Unfortunately, that three point shooting wasn’t nearly as good as marketed. Realistically, most of that three point shooting came in a standard man-to-man offense. It came because Zeller drew double teams in the paint which led to wide open shooters. It came because Yogi Ferrell drove into the paint and collapsed the defense leading to open kickouts. Those same plays weren’t there against Syracuse. And when they were there, they collapsed quickly. As Kenny Smith noted, Indiana really wasn’t prepared for Syracuse’s size.

Most importantly, as Greg Anthony noted, Indiana had to depend on someone else to initiate the offense. Indiana flashed Cody Zeller, Christian Watford, and Victor Oladipo to the top of the free throw line. All three players seemed like plausible zone busters. But no one was comfortable enough passing and attacking the zone from that position.

A month ago, on the same Verizon Center floor where the Sweet Sixteen was held, a Georgetown team with Otto Porter at the top of the key shredded the Syracuse zone. And unable to create turnovers, Syracuse struggled scoring only 39 points in the game. At that point Syracuse hit rock bottom. An Elite Eight run seemed like a joke at that point.

But Cody Zeller, Christian Watford, and Victor Oladipo were no Otto Porter. And thus Indiana compiled 11 turnovers in the first 13 minutes of the game, lost the points off turnover battle 12-2 at the half, and built a double digit deficit that they could not overcome.

Georgetown dominated Syracuse this season because they had the right player to beat it. Indiana looked helpless against Syracuse. Georgetown lost to an up-and-down high flying Florida Gulf Coast team. But is there any doubt that Indiana would have beat Florida Gulf Coast by 20 points and scored 90 points in an explosive up-and-down game? In basketball, match-ups can be everything. And while it seemed on paper the Hoosiers were the right team to beat Syracuse, when it actually came down to personnel and size, the Hoosiers were the exact wrong team.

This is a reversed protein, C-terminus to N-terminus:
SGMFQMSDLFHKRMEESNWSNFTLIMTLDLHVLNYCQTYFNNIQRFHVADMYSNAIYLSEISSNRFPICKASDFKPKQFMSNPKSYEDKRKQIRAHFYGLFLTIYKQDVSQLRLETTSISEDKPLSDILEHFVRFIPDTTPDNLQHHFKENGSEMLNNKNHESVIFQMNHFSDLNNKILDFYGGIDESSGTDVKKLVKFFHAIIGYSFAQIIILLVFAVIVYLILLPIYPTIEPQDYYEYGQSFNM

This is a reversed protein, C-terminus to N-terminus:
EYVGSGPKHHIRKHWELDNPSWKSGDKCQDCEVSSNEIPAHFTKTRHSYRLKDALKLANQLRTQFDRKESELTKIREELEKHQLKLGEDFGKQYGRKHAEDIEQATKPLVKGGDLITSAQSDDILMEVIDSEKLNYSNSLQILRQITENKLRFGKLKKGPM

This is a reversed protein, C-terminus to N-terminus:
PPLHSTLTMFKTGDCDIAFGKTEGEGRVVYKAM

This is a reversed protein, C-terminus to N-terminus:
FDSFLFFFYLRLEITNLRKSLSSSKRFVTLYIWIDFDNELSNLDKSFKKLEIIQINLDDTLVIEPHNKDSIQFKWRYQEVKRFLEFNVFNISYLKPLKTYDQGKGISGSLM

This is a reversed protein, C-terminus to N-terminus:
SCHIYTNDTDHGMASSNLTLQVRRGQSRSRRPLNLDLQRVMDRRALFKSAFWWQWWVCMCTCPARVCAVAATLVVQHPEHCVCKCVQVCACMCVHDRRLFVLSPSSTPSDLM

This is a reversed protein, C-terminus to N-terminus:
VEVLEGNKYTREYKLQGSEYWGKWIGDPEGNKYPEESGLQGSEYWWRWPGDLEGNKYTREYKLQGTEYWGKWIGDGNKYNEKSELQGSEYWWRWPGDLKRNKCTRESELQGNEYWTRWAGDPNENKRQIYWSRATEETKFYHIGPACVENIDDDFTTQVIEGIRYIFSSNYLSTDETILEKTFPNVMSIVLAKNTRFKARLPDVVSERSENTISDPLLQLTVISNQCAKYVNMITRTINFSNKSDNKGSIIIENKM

Final Note #1: The scary thing about being a super-athlete is that your athleticism can get you hurt. Baye Mousa Keita jumped up in the air to block a Zeller shot and Zeller ended up completely under-cutting him. There was no foul on Zeller, in fact Keita was the one who committed the foul, but Keita landed on the floor and his forehead was busted wide open. The scary thing is, I’ve seen this happen to at least two other Syracuse players this year. Sometimes players don’t realize how high they can leap.

Final Note #2: Sideline reporters are largely pointless, but Rachel Nichols gets credit for her questioning of Jim Boeheim. “Is your tone in the locker room going to be praising the team or criticizing what they did wrong?” On paper, this may seem silly, but it was a deceptively insightful question. Boeheim smiled, Verne Lundquist laughed, and Boeheim concluded that when you are leading, you should probably praise the team.

Ohio St. does it again

In the first half, Aaron Craft showed some of his elusiveness in taking the ball to the basket for a few key lay-ups. But it wasn’t necessarily good strategy. As TBS special announcer Jay Wright noted at half-time, you don’t want to challenge Mark Lyons to a game of street-ball. And with Craft taking it to the basket, Mark Lyons responded with a series of drives himself. As great a defender as Craft has been, with Craft in foul trouble, Lyons seemed un-guardable for much of the first half.